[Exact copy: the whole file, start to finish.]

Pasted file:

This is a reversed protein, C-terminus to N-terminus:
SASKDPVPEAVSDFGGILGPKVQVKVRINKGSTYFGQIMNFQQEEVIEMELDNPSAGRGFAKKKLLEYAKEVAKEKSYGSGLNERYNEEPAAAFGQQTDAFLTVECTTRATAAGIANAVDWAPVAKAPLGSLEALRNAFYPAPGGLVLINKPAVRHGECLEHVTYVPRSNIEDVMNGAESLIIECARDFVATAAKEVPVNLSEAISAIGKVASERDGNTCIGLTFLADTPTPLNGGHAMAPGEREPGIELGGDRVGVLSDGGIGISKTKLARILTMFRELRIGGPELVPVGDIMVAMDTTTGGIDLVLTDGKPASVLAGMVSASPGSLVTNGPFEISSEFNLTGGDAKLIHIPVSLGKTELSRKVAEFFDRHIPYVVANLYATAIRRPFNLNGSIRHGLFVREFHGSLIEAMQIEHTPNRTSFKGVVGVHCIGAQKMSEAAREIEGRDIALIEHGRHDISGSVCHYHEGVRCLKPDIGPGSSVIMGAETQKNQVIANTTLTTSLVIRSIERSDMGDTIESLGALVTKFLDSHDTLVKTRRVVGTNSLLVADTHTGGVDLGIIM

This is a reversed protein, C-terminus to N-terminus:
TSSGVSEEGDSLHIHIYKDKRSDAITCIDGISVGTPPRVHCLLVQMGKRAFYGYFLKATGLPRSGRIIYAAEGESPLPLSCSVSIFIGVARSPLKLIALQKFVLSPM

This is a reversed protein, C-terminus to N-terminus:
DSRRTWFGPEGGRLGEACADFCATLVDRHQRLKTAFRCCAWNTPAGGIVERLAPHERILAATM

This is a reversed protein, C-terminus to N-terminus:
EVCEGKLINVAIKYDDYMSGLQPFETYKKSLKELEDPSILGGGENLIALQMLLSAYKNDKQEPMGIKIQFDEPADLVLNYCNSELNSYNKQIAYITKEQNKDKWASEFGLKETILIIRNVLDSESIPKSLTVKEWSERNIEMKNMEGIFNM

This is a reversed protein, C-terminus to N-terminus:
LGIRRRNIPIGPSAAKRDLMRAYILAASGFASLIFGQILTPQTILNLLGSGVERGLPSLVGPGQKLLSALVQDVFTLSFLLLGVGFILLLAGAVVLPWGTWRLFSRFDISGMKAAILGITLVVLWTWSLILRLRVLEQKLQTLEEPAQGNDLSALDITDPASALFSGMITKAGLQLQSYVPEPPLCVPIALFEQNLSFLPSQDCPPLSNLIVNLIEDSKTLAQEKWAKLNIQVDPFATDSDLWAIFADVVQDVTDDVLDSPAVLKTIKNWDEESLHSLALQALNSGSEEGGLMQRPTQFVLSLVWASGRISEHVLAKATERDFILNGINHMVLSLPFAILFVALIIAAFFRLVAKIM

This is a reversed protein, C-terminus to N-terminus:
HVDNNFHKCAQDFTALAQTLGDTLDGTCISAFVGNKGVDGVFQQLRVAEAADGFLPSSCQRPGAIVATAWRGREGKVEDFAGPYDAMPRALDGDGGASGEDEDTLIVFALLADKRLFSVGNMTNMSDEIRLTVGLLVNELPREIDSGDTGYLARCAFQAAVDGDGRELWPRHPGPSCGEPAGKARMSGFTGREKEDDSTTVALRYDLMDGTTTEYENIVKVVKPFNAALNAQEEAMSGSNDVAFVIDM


This is a reversed protein, C-terminus to N-terminus:
SASKDPVPEAVSDFGGILGPKVQVKVRINKGSTYFGQIMNFQQEEVIEMELDNPSAGRGFAKKKLLEYAKEVAKEKSYGSGLNERYNEEPAAAFGQQTDAFLTVECTTRATAAGIANAVDWAPVAKAPLGSLEALRNAFYPAPGGLVLINKPAVRHGECLEHVTYVPRSNIEDVMNGAESLIIECARDFVATAAKEVPVNLSEAISAIGKVASERDGNTCIGLTFLADTPTPLNGGHAMAPGEREPGIELGGDRVGVLSDGGIGISKTKLARILTMFRELRIGGPELVPVGDIMVAMDTTTGGIDLVLTDGKPASVLAGMVSASPGSLVTNGPFEISSEFNLTGGDAKLIHIPVSLGKTELSRKVAEFFDRHIPYVVANLYATAIRRPFNLNGSIRHGLFVREFHGSLIEAMQIEHTPNRTSFKGVVGVHCIGAQKMSEAAREIEGRDIALIEHGRHDISGSVCHYHEGVRCLKPDIGPGSSVIMGAETQKNQVIANTTLTTSLVIRSIERSDMGDTIESLGALVTKFLDSHDTLVKTRRVVGTNSLLVADTHTGGVDLGIIM

This is a reversed protein, C-terminus to N-terminus:
TSSGVSEEGDSLHIHIYKDKRSDAITCIDGISVGTPPRVHCLLVQMGKRAFYGYFLKATGLPRSGRIIYAAEGESPLPLSCSVSIFIGVARSPLKLIALQKFVLSPM

This is a reversed protein, C-terminus to N-terminus:
DSRRTWFGPEGGRLGEACADFCATLVDRHQRLKTAFRCCAWNTPAGGIVERLAPHERILAATM

This is a reversed protein, C-terminus to N-terminus:
EVCEGKLINVAIKYDDYMSGLQPFETYKKSLKELEDPSILGGGENLIALQMLLSAYKNDKQEPMGIKIQFDEPADLVLNYCNSELNSYNKQIAYITKEQNKDKWASEFGLKETILIIRNVLDSESIPKSLTVKEWSERNIEMKNMEGIFNM

This is a reversed protein, C-terminus to N-terminus:
LGIRRRNIPIGPSAAKRDLMRAYILAASGFASLIFGQILTPQTILNLLGSGVERGLPSLVGPGQKLLSALVQDVFTLSFLLLGVGFILLLAGAVVLPWGTWRLFSRFDISGMKAAILGITLVVLWTWSLILRLRVLEQKLQTLEEPAQGNDLSALDITDPASALFSGMITKAGLQLQSYVPEPPLCVPIALFEQNLSFLPSQDCPPLSNLIVNLIEDSKTLAQEKWAKLNIQVDPFATDSDLWAIFADVVQDVTDDVLDSPAVLKTIKNWDEESLHSLALQALNSGSEEGGLMQRPTQFVLSLVWASGRISEHVLAKATERDFILNGINHMVLSLPFAILFVALIIAAFFRLVAKIM

This is a reversed protein, C-terminus to N-terminus:
HVDNNFHKCAQDFTALAQTLGDTLDGTCISAFVGNKGVDGVFQQLRVAEAADGFLPSSCQRPGAIVATAWRGREGKVEDFAGPYDAMPRALDGDGGASGEDEDTLIVFALLADKRLFSVGNMTNMSDEIRLTVGLLVNELPREIDSGDTGYLARCAFQAAVDGDGRELWPRHPGPSCGEPAGKARMSGFTGREKEDDSTTVALRYDLMDGTTTEYENIVKVVKPFNAALNAQEEAMSGSNDVAFVIDM